Nagaland Unrest: Fate of “Indian Balkans”

  0 comments   |     by Andrew Korybko

Indian State of Nagaland is fuse which could easily light “India’s Balkans” ablaze in the Northeast. It could be a headache for Modi if the unrest doesn’t fully stabilize sometime soon. The Indian state of Nagaland is poised to once more create a major headache for India if the unrest there doesn’t fully stabilize sometime soon, although this story is almost completely overlooked by the Mainstream Media’s blackout on the topic. This situation has calmed, at least for now, but the history of sudden explosive outburst of violence reminds us all those who followed the events that Nagaland is fuse which could easily light “India’s Balkans” ablaze in the Northeast. This isn’t by any means a new realization, but the contemporary domestic and international context has markedly changed since India’s independence and the original onset of the Naga conflict shortly thereafter. In light of the recent violence, and taking into consideration the relevant  geopolitics of the New Cold War and the Modi Era, it’s worthwhile to conduct a strategic analysis about this long-standing issue and forecast the implications that an intensified renewal of the Naga Conflict could have for India and the “Greater South Asia” region at large. The research begins by bringing the reader up to speed with the historical and recent context of this issue, and then proceeds to identify the most realistic interconnected catalysts which could spark a more pronounced aggravation of violence in and around Nagaland. The next part of the work then analyzes the domestic and international implications of an intensified Naga insurgency, while the final segment takes a look at the most feasible way that this conflict could be resolved in order to avoid the negative scenarios previously described.

Background Briefing 


The Naga were never a part of what is generally considered to be “Indian Civilization”, at least in the sense of not going through the same historical experiences as most of contemporary India did during the Mughal Empire and its many predecessors. This is because the rugged and mountainous geography in the group’s homeland, as well as the ‘civilizational buffer’ of the Bengalis, served to insulate them from the rest of the subcontinent’s affairs. As a result, Nagaland wasn’t even conquered by the British in the same way as they wrested control of the rest of India, but rather was taken from what was then Burma as a result of the Treaty of Yandabo which ended the First Anglo-Burmese War in 1826. Other Naga populations in what is nowadays northern Myanmar were occupied after the Third Anglo-Burmese War ended in 1885 with the annexation of what was at that time Upper Burma. Following the conclusion of that conflict, all the Nagas were living in British India until London decided to make the Burma Province its own separate colony in 1937, arbitrarily giving Assam (of which most of the Nagas were administratively a part of at that time) to India despite its lack of historical connections with the rest of that political entity. This had the effect of drawing the modern-day dividing line between the Nagas in North-eastern India (then referred to simply as Assam) and their cross-border kin in Burma (nowadays Myanmar). Prior to their separation, however, both groups of Nagas converted en mass to Christianity as a result of the frenzied missionary activity which took place under British rule, and this further exacerbated this demographics’ sense of identity separateness relative to the rest of their Indian ‘compatriots’.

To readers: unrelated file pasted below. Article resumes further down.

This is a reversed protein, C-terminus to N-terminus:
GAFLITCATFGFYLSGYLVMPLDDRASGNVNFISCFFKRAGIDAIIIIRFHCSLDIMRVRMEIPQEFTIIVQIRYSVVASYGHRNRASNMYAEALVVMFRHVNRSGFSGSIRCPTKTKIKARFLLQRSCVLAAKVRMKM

The distinct feeling of pride that the Nagas had retained during the British occupation became a political issue after London granted independence to its South Asian colonies, as the Nagas in the North-eastern Indian state of Assam did not want to be part of the newfound union and instead agitated for independence. According to New Delhi, they voluntarily acceded to join India, while Naga nationalists refute this and say that it was done under severe pressure and that they didn’t really have a choice. The contradiction between these two narratives gave rise to an armed insurgency that began in the early 1950s and intermittently continues into the present day, though many of the militant actors have changed since then and the Indian government officially classifies some of them as being “terrorist groups”.  Throughout the course of the conflict, a new demand began to arise, and that’s the desire for Naga nationalists to create what they call “Nagalim”, which is their term for “Greater Nagaland”. Different groups have various interpretations over how large this entity should be, but its maximum extent covers almost half of Northeast India and a strip of northern Myanmar. Some organizations favour the sub-state creation of “Nagalim” purely within India’s existing international borders but through the revision of domestic ones in the Northeast, while others want an independent state either on this territory and/or in northern Myanmar. After numerous rounds of peace talks, the government and the powerful National Socialist Council of Nagaland – Isak Muivah (NSCN-IM) militant faction signed a Framework Agreement in August 2015, though the text has scandalously not been made public ever since.

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